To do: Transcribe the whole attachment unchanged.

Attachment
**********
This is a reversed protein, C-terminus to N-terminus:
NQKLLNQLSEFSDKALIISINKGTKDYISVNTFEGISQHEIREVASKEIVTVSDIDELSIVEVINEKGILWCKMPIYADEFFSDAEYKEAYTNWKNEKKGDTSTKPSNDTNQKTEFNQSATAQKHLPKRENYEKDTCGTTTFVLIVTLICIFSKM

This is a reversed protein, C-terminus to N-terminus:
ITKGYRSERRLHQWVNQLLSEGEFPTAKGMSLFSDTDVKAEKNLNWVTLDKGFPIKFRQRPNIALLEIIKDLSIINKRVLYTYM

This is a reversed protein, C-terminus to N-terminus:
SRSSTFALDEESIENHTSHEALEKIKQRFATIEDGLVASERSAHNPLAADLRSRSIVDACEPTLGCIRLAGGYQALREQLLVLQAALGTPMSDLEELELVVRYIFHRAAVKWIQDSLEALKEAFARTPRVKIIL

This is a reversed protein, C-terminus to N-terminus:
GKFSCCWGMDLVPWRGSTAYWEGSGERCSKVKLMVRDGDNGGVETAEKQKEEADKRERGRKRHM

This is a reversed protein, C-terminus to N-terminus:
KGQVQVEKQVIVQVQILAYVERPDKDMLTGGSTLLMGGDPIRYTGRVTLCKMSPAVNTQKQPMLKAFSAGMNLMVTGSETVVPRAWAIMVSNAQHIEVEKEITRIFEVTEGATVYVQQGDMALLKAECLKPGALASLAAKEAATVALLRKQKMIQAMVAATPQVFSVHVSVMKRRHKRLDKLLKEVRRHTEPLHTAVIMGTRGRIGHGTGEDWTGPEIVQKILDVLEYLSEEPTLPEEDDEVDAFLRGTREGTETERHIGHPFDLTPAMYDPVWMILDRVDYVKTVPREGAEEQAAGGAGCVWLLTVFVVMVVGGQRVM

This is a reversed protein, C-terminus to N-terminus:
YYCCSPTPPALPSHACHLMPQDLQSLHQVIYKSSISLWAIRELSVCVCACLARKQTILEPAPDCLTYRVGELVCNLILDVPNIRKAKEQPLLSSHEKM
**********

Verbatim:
This is a reversed protein, C-terminus to N-terminus:
NQKLLNQLSEFSDKALIISINKGTKDYISVNTFEGISQHEIREVASKEIVTVSDIDELSIVEVINEKGILWCKMPIYADEFFSDAEYKEAYTNWKNEKKGDTSTKPSNDTNQKTEFNQSATAQKHLPKRENYEKDTCGTTTFVLIVTLICIFSKM

This is a reversed protein, C-terminus to N-terminus:
ITKGYRSERRLHQWVNQLLSEGEFPTAKGMSLFSDTDVKAEKNLNWVTLDKGFPIKFRQRPNIALLEIIKDLSIINKRVLYTYM

This is a reversed protein, C-terminus to N-terminus:
SRSSTFALDEESIENHTSHEALEKIKQRFATIEDGLVASERSAHNPLAADLRSRSIVDACEPTLGCIRLAGGYQALREQLLVLQAALGTPMSDLEELELVVRYIFHRAAVKWIQDSLEALKEAFARTPRVKIIL

This is a reversed protein, C-terminus to N-terminus:
GKFSCCWGMDLVPWRGSTAYWEGSGERCSKVKLMVRDGDNGGVETAEKQKEEADKRERGRKRHM

This is a reversed protein, C-terminus to N-terminus:
KGQVQVEKQVIVQVQILAYVERPDKDMLTGGSTLLMGGDPIRYTGRVTLCKMSPAVNTQKQPMLKAFSAGMNLMVTGSETVVPRAWAIMVSNAQHIEVEKEITRIFEVTEGATVYVQQGDMALLKAECLKPGALASLAAKEAATVALLRKQKMIQAMVAATPQVFSVHVSVMKRRHKRLDKLLKEVRRHTEPLHTAVIMGTRGRIGHGTGEDWTGPEIVQKILDVLEYLSEEPTLPEEDDEVDAFLRGTREGTETERHIGHPFDLTPAMYDPVWMILDRVDYVKTVPREGAEEQAAGGAGCVWLLTVFVVMVVGGQRVM

This is a reversed protein, C-terminus to N-terminus:
YYCCSPTPPALPSHACHLMPQDLQSLHQVIYKSSISLWAIRELSVCVCACLARKQTILEPAPDCLTYRVGELVCNLILDVPNIRKAKEQPLLSSHEKM